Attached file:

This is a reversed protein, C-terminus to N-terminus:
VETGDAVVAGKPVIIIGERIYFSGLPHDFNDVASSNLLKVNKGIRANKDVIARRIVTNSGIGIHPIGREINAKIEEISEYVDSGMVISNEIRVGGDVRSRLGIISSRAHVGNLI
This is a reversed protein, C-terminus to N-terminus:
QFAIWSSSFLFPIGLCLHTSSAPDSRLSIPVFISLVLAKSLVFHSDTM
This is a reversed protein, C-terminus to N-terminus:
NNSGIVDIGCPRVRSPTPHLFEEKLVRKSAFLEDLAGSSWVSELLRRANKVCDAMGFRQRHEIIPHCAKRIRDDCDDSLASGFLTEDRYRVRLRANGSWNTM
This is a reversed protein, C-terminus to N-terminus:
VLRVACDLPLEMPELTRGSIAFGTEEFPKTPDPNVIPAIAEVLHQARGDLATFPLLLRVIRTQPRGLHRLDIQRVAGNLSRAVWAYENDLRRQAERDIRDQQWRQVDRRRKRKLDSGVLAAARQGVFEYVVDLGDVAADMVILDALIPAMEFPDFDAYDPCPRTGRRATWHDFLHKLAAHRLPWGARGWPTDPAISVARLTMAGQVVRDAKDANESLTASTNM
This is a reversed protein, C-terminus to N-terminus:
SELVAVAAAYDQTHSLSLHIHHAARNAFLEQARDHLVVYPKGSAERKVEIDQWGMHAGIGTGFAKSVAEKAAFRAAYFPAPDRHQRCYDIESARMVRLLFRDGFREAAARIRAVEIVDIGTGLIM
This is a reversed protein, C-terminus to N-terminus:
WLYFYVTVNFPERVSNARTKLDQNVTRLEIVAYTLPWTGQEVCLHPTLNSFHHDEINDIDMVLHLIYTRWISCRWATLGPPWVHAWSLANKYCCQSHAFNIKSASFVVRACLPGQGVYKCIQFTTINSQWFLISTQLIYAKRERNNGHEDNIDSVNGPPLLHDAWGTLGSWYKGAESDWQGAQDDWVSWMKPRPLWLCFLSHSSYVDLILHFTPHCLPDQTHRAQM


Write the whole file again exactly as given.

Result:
This is a reversed protein, C-terminus to N-terminus:
VETGDAVVAGKPVIIIGERIYFSGLPHDFNDVASSNLLKVNKGIRANKDVIARRIVTNSGIGIHPIGREINAKIEEISEYVDSGMVISNEIRVGGDVRSRLGIISSRAHVGNLI
This is a reversed protein, C-terminus to N-terminus:
QFAIWSSSFLFPIGLCLHTSSAPDSRLSIPVFISLVLAKSLVFHSDTM
This is a reversed protein, C-terminus to N-terminus:
NNSGIVDIGCPRVRSPTPHLFEEKLVRKSAFLEDLAGSSWVSELLRRANKVCDAMGFRQRHEIIPHCAKRIRDDCDDSLASGFLTEDRYRVRLRANGSWNTM
This is a reversed protein, C-terminus to N-terminus:
VLRVACDLPLEMPELTRGSIAFGTEEFPKTPDPNVIPAIAEVLHQARGDLATFPLLLRVIRTQPRGLHRLDIQRVAGNLSRAVWAYENDLRRQAERDIRDQQWRQVDRRRKRKLDSGVLAAARQGVFEYVVDLGDVAADMVILDALIPAMEFPDFDAYDPCPRTGRRATWHDFLHKLAAHRLPWGARGWPTDPAISVARLTMAGQVVRDAKDANESLTASTNM
This is a reversed protein, C-terminus to N-terminus:
SELVAVAAAYDQTHSLSLHIHHAARNAFLEQARDHLVVYPKGSAERKVEIDQWGMHAGIGTGFAKSVAEKAAFRAAYFPAPDRHQRCYDIESARMVRLLFRDGFREAAARIRAVEIVDIGTGLIM
This is a reversed protein, C-terminus to N-terminus:
WLYFYVTVNFPERVSNARTKLDQNVTRLEIVAYTLPWTGQEVCLHPTLNSFHHDEINDIDMVLHLIYTRWISCRWATLGPPWVHAWSLANKYCCQSHAFNIKSASFVVRACLPGQGVYKCIQFTTINSQWFLISTQLIYAKRERNNGHEDNIDSVNGPPLLHDAWGTLGSWYKGAESDWQGAQDDWVSWMKPRPLWLCFLSHSSYVDLILHFTPHCLPDQTHRAQM